Indeholder "Preface", "Distribution", "GNU GENERAL PUBLIC LICENCE", " Preamble", " TERMS AND CONDITIONS FOR COPYING, DISTRIBUTION AND MODIFICATION", " How to Apply These Terms to Your New Programs", "Introduction", "1 The Organization of the Screen", " 1.1 Point", " 1.2 The Echo Area", " 1.3 The Mode Line", "2 Characters, Keys and Commands", " 2.1 Keyboard Input", " 2.2 Keys", " 2.3 Keys and Commands", " 2.4 Character Set for Text", "3 Entering and Exiting Emacs", " 3.1 Exiting Emacs", "4 Basic Editing Commands", " 4.1 Inserting Text", " 4.2 Changing the Location of Point", " 4.3 Erasing Text", " 4.4 Files", " 4.5 Help", " 4.6 Blank Lines", " 4.7 Continuation Lines", " 4.8 Cursor Position Information", " 4.9 Numeric Arguments", "5 Undoing Changes", "6 The Minibuffer", " 6.1 Minibuffers for File Names", " 6.2 Editing in the Minibuffer", " 6.3 Completion", " 6.3.1 Completion Example", " 6.3.2 Completion Commands", " 6.3.3 Strict Completion", " 6.3.4 Completion Options", " 6.4 Minibuffer History", " 6.5 Repeating Minibuffer Commands", "7 Running Commands by Name", "8 Help", " 8.1 Documentation for a Key", " 8.2 Help by Command or Variable Name", " 8.3 Apropos", " 8.4 Keyword Search for Lisp Libraries", " 8.5 Other Help Commands", "9 The Mark and the Region", " 9.1 Setting the Mark", " 9.2 Transient Mark Mode", " 9.3 Operating on the Region", " 9.4 Commands to Mark Textual Objects", " 9.5 The Mark Ring", "10 Killing and Moving Text", " 10.1 Deletion and Killing", " 10.1.1 Deletion", " 10.1.2 Killing by Lines", " 10.1.3 Other Kill Commands", " 10.2 Yanking", " 10.2.1 The Kill Ring", " 10.2.2 Appending Kills", " 10.2.3 Yanking Earlier Kills", " 10.3 Accumulating Text", " 10.4 Rectangles", "11 Registers", " 11.1 Saving Positions in Registers", " 11.2 Saving Text in Registers", " 11.3 Saving Rectangles in Registers", " 11.4 Saving Window Configurations in Registers", " 11.5 Keeping File Names in Registers", "12 Controlling the Display", " 12.1 Scrolling", " 12.2 Horizontal Scrolling", " 12.3 Selective Display", " 12.4 European Character Set Display", " 12.5 Optional Display Features", " 12.6 Variables Controlling Display", "13 Searching and Replacement", " 13.1 Incremental Search", " 13.1.1 Slow Terminal Incremental Search", " 13.2 Non-Incremental Search", " 13.3 Word Search", " 13.4 Regular Expression Search", " 13.5 Syntax of Regular Expressions", " 13.6 Searching and Case", " 13.7 Replacement Commands", " 13.7.1 Unconditional Replacement", " 13.7.2 Regexp Replacement", " 13.7.3 Replace Commands and Case", " 13.7.4 Query Replace", " 13.8 Other Search-and-Loop Commands", "14 Commands for Fixing Typos", " 14.1 Killing Your Mistakes", " 14.2 Transposing Text", " 14.3 Case Conversion", " 14.4 Checking and Correcting Spelling", "15 File Handling", " 15.1 File Names", " 15.2 Visiting Files", " 15.3 Saving Files", " 15.3.1 Backup Files", " 15.3.1.1 Single or Numbered Backups", " 15.3.1.2 Automatic Deletion of Backups", " 15.3.1.3 Copying vs. Renaming", " 15.3.2 Protection Against Simultaneous Editing", " 15.4 Reverting a Buffer", " 15.5 Auto-Saving: Protection Against Disasters", " 15.5.1 Auto-Save Files", " 15.5.2 Controlling Auto-Saving", " 15.5.3 Recovering Data from Auto-Saves", " 15.6 File Name Aliases", " 15.7 Version Control", " 15.7.1 Concepts of Version Control", " 15.7.2 Editing with Version Control", " 15.7.3 Variables Affecting Check-in and Check-out", " 15.7.4 Log Entries", " 15.7.5 Change Logs and VC", " 15.7.6 Examining And Comparing Old Versions", " 15.7.7 VC Status Commands", " 15.7.8 Renaming VC Work Files and Master Files", " 15.7.9 Snapshots", " 15.7.9.1 Making and Using Snapshots", " 15.7.9.2 Snapshot Caveats", " 15.7.10 Inserting Version Control Headers", " 15.8 Listing a File Directory", " 15.9 Comparing Files", " 15.10 Miscellaneous File Operations", "16 Using Multiple Buffers", " 16.1 Creating and Selecting Buffers", " 16.2 Listing Existing Buffers", " 16.3 Miscellaneous Buffer Operations", " 16.4 Killing Buffers", " 16.5 Operating on Several Buffers", "17 Multiple Windows", " 17.1 Concepts of Emacs Windows", " 17.2 Splitting Windows", " 17.3 Using Other Windows", " 17.4 Displaying in Another Window", " 17.5 Deleting and Rearranging Windows ", "18 Frames and X Windows", " 18.1 Mouse Commands", " 18.2 Secondary Selection", " 18.3 Creating Frames", " 18.4 Setting Frame Parameters", " 18.5 Scroll Bars", " 18.6 Menu Bars", " 18.7 Using Multiple Typefaces", " 18.8 Modifying Faces", " 18.9 Miscellaneous X Window Features ", "19 Major Modes", " 19.1 How Major Modes are Chosen ", "20 Indentation", " 20.1 Indentation Commands and Techniques", " 20.2 Tab Stops", " 20.3 Tabs vs. Spaces", "21 Commands for Human Languages", " 21.1 Words", " 21.2 Sentences", " 21.3 Paragraphs", " 21.4 Pages", " 21.5 Filling Text", " 21.5.1 Auto Fill Mode", " 21.5.2 Explicit Fill Commands", " 21.5.3 The Fill Prefix", " 21.6 Case Conversion Commands", " 21.7 Text Mode", " 21.8 Outline Mode", " 21.8.1 Format of Outlines", " 21.8.2 Outline Motion Commands", " 21.8.3 Outline Visibility Commands", " 21.9 TeX Mode", " 21.9.1 TeX Editing Commands", " 21.9.2 LaTeX Editing Commands", " 21.9.3 TeX Printing Commands ", " 21.9.4 Unix TeX Distribution", " 21.10 Nroff Mode ", "22 Editing Programs", " 22.1 Major Modes for Programming Languages", " 22.2 Lists and Sexps", " 22.2 Lists and Sexp Commands", " 22.4 Defuns", " 22.5 Indentation for Programs", " 22.5.1 Basic Program Indentation Commands", " 22.5.2 Indenting Several Lines", " 22.5.3 Customizing Lisp Indentation", " 22.5.4 Customizing C Indentation", " 22.6 Automatic Display of Matching Parentheses", " 22.7 Manipulating Comments", " 22.7.1 Multiple Lines of Comments", " 22.7.2 Options Controlling Comments", " 22.8 Editing Without Unbalanced Parentheses", " 22.9 Completion for Lisp Symbols", " 22.10 Documentation Commands", " 22.11 Change Logs", " 22.12 Tag Tables", " 22.12.1 Source File Tag Syntax", " 22.12.2 Creating Tag Tables", " 22.12.3 Selecting a Tag Table", " 22.12.4 Finding a Tag", " 22.12.5 Searching and Replacing with Tag Tables", " 22.12.6 Stepping Through a Tag Table", " 22.12.7 Tag Table Inquiries", " 22.13 Merging Files with Emerge", " 22.13.1 Overview of Emerge", " 22.13.2 Submodes of Emerge", " 22.13.3 State of a Difference", " 22.13.4 Merge Commands", " 22.13.5 Exiting Emerge", " 22.13.6 Combining the Two Versions", " 22.13.7 Fine Points of Emerge ", " 22.14 C Mode", " 22.15 Fortran Mode", " 22.15.1 Motion Commands", " 22.15.2 Fortran Indentation", " 22.15.2.1 Fortran Indentation Commands", " 22.15.2.2 Continuation Lines", " 22.15.2.3 Line Numbers", " 22.15.2.4 Syntactic Conventions", " 22.15.2.5 Variables for Fortran Indentation ", " 22.15.3 Comments", " 22.15.4 Fortran Auto Fill Mode", " 22.15.5 Columns", " 22.15.6 Fortran Keyword Abbrevs ", " 22.16 Asm Mode", "23 Compiling and Testing Programs", " 23.1 Running "make", or Compilers Generally", " 23.2 Running Debuggers Under Emacs", " 23.2.1 Starting GUD", " 23.2.2 Debugger Operation", " 23.2.3 Commands of GUD", " 23.2.4 GUD Customization", " 23.3 Executing Lisp Expressions", " 23.4 Libraries of Lisp Code for Emacs", " 23.5 Evaluating Emacs-Lisp Expressions", " 23.6 Lisp Interaction Buffers", " 23.7 Running an External Lisp", "24 Abbrevs", " 24.1 Defining Abbrevs", " 24.2 Controlling Abbrev Expansion", " 24.3 Examining and Editing Abbrevs", " 24.4 Saving Abbrevs", " 24.5 Dynamic Abbrev Expansion ", "25 Editing Pictures", " 25.1 Basic Editing in Picture Mode", " 25.2 Controlling Motion after Insert", " 25.3 Picture Mode Tabs", " 25.4 Picture Mode Rectangle Commands ", "26 Sending Mail", " 26.1 The Format of the Mail Buffer", " 26.2 Mail Header Fields", " 26.3 Mail Aliases", " 26.4 Mail Mode", " 26.5 Distracting the NSA", "27 Reading Mail with Rmail", " 27.1 Scrolling Within a Message", " 27.2 Moving Among Messages", " 27.3 Deleting Messages", " 27.4 Rmail Files and Inboxes", " 27.5 Multiple Mail Files", " 27.6 Copying Messages Out to Files", " 27.7 Labels", " 27.8 Sending Replies", " 27.9 Summaries", " 27.9.1 Making Summaries", " 27.9.2 Editing in Summaries ", " 27.10 Editing Within a Message", " 27.11 Digest Messages", " 27.12 Converting an Rmail File to Inbox Format", " 27.13 Reading Rot13 Messages ", "28 Dired, the Directory Editor", " 28.1 Entering Dired", " 28.2 Commands in the Dired Buffer", " 28.3 Deleting Files with Dired", " 28.4 Visiting Files in Dired", " 28.5 Dired Marks vs. Flags", " 28.6 Operating on Files", " 28.7 Shell Commands in Dired", " 28.8 Transforming File Names in Dired", " 28.9 File Comparison with Dired", " 28.10 Subdirectories in Dired", " 28.11 Moving Over Subdirectories", " 28.12 Hiding Subdirectories", " 28.13 Updating the Dired Buffer", " 28.14 Dired and find ", "29 The Calendar and the Diary", " 29.1 Movement in the Calendar", " 29.1.1 Motion by Standard Lengths of Time", " 29.1.2 Beginning or End of Week, Month or Year", " 29.1.3 Specified Dates ", " 29.2 Scrolling in the Calendar", " 29.3 Counting Days", " 29.4 Miscellaneous Calendar Commands", " 29.5 Holidays", " 29.6 Times of Sunrise and Sunset", " 29.7 Phases of the Moon", " 29.8 Conversion To and From Other Calendars", " 29.8.1 Supported Calendar Systems", " 29.8.1 Converting To Other Calendars", " 29.8.1 Converting From Other Calendars", " 29.8.1 Converting from the Mayan Calendar ", " 29.9 The Diary", " 29.9.1 Commands Displaying Diary Entries", " 29.9.2 The Diary File", " 29.9.3 Date Formats", " 29.9.4 Commands to Add to the Diary", " 29.9.5 Special Diary Entries ", " 29.10 Appointments", " 29.11 Daylight Savings Time ", "30 Miscellaneous Commands", " 30.1 GNUS", " 30.1.1 GNUS Three Buffers", " 30.1.2 When GNUS Starts Up", " 30.1.3 Summary of GNUS Commands ", " 30.2 Sorting Text", " 30.3 Running Shell Commands from Emacs", " 30.3.1 Single Shell Commands", " 30.3.2 Interactive Inferior Shell", " 30.3.3 Shell Mode", " 30.3.4 Shell Command History", " 30.3.4.1 Shell History Ring", " 30.3.4.2 Shell History Copying", " 30.3.4.3 Shell History References ", " 30.3.5 Shell Mode Options", " 30.4 Narrowing", " 30.5 Hardcopy Output", " 30.6 Two-Column Editing", " 30.7 Editing Binary Files", " 30.8 Using Emacs as a Server", " 30.9 Recursive Editing Levels", " 30.10 Dissociated Press", " 30.11 Other Amusements ", " 30.12 Emulation", "31 Customization", " 31.1 Minor Modes", " 31.2 Variables", " 31.2.1 Examining and Setting Variables", " 31.2.2 Editing Variable Values", " 31.2.3 Hooks", " 31.2.4 Local Variables", " 31.2.5 Local Variables in Files ", " 31.3 Keyboard Macros", " 31.3.1 Basic Use", " 31.3.2 Naming and Saving Keyboard Macros", " 31.3.3 Executing Macros with Variations ", " 31.4 Customizing Key Bindings", " 31.4.1 Keymaps", " 31.4.2 Prefix Keymaps", " 31.4.3 Local Keymaps", " 31.4.4 Minibuffer Keymaps", " 31.4.5 Changing Key Bindings Interactively", " 31.4.6 Rebinding Keys in Your Init File", " 31.4.7 Rebinding Function Keys", " 31.4.8 Rebinding Mouse Buttons", " 31.4.9 Disabling Commands ", " 31.5 Keyboard Translations", " 31.6 The Syntax Table", " 31.7 The Init File, `~/.emacs'", " 31.7.1 Init File Syntax", " 31.7.2 Init File Examples", " 31.7.3 Terminal-specific Initialization", " 31.7.4 How Emacs Finds Your Init File ", "32 Correcting Mistakes (Yours or Emacs's)", " 32.1 Quitting and Aborting", " 32.2 Dealing with Emacs Trouble", " 32.2.1 If DEL Fails to Delete", " 32.2.2 Recursive Editing Levels", " 32.2.3 Garbage on the Screen", " 32.2.4 Garbage in the Text", " 32.2.5 Spontaneous Entry to Incremental Search", " 32.2.6 Emergency Escape", " 32.2.7 Help for Total Frustration ", " 32.3 Reporting Bugs", " 32.3.1 When Is There a Bug", " 32.3.2 Understanding Bug Reporting", " 32.3.3 Checklist for Bug Reports", " 32.3.4 Sending Patches for GNU Emacs ", " 32.4 How To Get Help with GNU Emacs ", "Appendix A Command Line Options and Arguments", " A.1 Ordinary Arguments", " A.2 Initial Options", " A.3 Command Argument Example", " A.4 Resuming Emacs with Arguments", " A.5 Specifying the Display Name", " A.6 Font Specification Options", " A.7 Window Color Options", " A.8 Options for Window Geometry", " A.9 Internal and External Borders", " A.10 Icons", " A.11 X Resources ", "Appendix B Emacs 18 Antinews", "The GNU Manifesto", " What's GNU? Gnu's Not Unix!", " Why I Must Write GNU", " Why GNU Will Be Compatible with Unix", " How GNU Will Be Available", " Why Many Other Programmers Want to Help", " How You Can Contribute", " Why All Computer Users Will Benefit", " Some Easily Rebutted Objections to GNU's Goals", "Glossary", "Key (Character) Index", "Command and Function Index", "Variable Index", "Concept Index".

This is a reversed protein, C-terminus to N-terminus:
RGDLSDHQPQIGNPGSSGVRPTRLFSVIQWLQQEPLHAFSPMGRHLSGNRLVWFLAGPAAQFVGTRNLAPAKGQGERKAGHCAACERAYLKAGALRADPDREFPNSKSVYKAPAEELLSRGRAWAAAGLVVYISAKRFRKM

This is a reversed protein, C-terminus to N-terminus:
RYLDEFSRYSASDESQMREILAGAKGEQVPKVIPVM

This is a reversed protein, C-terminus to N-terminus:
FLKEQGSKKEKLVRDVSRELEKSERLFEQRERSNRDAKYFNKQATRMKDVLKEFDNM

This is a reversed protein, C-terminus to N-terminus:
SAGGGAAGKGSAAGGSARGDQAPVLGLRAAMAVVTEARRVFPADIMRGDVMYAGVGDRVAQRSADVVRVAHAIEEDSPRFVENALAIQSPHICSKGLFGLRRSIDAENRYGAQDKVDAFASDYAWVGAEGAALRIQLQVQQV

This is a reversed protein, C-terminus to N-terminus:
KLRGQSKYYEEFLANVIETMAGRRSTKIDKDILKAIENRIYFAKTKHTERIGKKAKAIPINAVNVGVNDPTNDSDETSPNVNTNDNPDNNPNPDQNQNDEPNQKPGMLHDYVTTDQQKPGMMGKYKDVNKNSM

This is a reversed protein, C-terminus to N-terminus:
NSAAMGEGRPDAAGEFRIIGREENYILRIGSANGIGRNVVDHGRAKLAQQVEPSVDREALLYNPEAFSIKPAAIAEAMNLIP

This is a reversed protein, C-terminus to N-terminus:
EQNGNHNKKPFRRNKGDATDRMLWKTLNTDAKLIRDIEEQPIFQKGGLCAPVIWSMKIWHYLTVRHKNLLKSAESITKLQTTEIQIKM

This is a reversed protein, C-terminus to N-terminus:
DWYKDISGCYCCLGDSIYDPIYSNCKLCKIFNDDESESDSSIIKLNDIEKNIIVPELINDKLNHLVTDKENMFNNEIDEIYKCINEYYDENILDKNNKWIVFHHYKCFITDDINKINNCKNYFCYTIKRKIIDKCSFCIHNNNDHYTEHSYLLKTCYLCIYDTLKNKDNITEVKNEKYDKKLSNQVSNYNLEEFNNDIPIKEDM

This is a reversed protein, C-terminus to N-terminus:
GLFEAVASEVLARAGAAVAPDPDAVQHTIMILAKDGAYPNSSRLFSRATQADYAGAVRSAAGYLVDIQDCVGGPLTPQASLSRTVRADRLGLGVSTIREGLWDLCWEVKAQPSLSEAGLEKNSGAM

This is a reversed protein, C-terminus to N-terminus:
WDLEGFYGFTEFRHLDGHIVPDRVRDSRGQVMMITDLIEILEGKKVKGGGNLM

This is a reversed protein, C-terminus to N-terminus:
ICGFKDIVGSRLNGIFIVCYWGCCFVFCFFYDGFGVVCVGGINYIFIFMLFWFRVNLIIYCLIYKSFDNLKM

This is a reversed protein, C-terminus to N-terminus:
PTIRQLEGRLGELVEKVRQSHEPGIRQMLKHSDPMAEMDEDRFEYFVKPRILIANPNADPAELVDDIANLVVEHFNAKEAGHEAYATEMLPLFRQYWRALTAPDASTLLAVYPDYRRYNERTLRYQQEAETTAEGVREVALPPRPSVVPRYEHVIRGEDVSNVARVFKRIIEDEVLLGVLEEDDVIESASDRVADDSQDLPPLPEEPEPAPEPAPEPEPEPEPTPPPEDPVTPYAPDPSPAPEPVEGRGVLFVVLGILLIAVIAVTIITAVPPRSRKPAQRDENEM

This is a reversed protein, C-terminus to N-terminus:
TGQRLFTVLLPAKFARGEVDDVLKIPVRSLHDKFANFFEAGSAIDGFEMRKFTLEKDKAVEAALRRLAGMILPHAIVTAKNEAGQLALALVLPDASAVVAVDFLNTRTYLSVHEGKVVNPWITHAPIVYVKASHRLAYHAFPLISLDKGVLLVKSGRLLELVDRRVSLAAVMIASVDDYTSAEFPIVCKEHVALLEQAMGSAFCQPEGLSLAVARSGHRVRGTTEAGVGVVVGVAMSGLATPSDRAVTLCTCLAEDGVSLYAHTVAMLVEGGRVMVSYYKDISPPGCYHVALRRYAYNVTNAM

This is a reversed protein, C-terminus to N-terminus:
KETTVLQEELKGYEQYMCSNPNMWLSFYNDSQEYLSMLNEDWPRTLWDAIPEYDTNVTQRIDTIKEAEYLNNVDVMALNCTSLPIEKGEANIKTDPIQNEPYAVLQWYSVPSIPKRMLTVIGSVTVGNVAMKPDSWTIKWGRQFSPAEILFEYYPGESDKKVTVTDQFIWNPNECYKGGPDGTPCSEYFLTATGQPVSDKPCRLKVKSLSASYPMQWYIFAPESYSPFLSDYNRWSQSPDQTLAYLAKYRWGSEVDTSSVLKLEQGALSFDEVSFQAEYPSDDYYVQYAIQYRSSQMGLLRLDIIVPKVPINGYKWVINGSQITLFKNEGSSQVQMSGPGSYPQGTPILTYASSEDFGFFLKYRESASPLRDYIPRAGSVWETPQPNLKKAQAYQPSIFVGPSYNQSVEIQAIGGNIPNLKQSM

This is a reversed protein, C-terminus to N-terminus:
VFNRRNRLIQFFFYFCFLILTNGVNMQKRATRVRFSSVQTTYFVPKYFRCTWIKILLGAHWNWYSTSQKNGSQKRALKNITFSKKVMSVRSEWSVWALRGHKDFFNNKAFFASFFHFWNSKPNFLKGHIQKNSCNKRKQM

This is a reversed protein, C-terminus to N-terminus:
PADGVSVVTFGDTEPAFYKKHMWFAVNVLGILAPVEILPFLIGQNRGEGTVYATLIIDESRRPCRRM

Det her er Ninth Edition, Emacs Version 19.21. Find en nyere!
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Assinalado
bnielsen | 1 outra crítica | Oct 26, 2019 |
While I cannot agree with his recommendation of a "software development tax" where the government could potentially pay the salary of free software developers, everything esle in here is fantastic.

His many arguments, even the one I disagreed with, are well thought out and well written. He makes the case not only for the development community but for the community of the whole. We are loosing our rights everyday to restrictive end user license agreements (EULA) Digital Restrictions Management (DRM) and the like from Governmetns, the media, and corporations. We need to be teh residence. The more of our life is tied to computers the less it matters who controls the state and the more it matters who controls our computers.

This collection is a few years old, and misses some of the developments like Android/Linux and Microsoft joining the Linux foundation, which make me fearful that the open source advocates have one and freedom has lost, but I think that is still open for debate. Highly recommend for all.
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Assinalado
fulner | Feb 1, 2017 |
I didn't find the story itself to be particularly interesting/gripping. Basically the author just tells us what the main character is thinking. However the point of the story - restriction of access to reading material and the "big brother" information society that could be lurking in our future is of interest. The "Author's Note" provides relevant information and links.
 
Assinalado
PortiaLong | Oct 24, 2009 |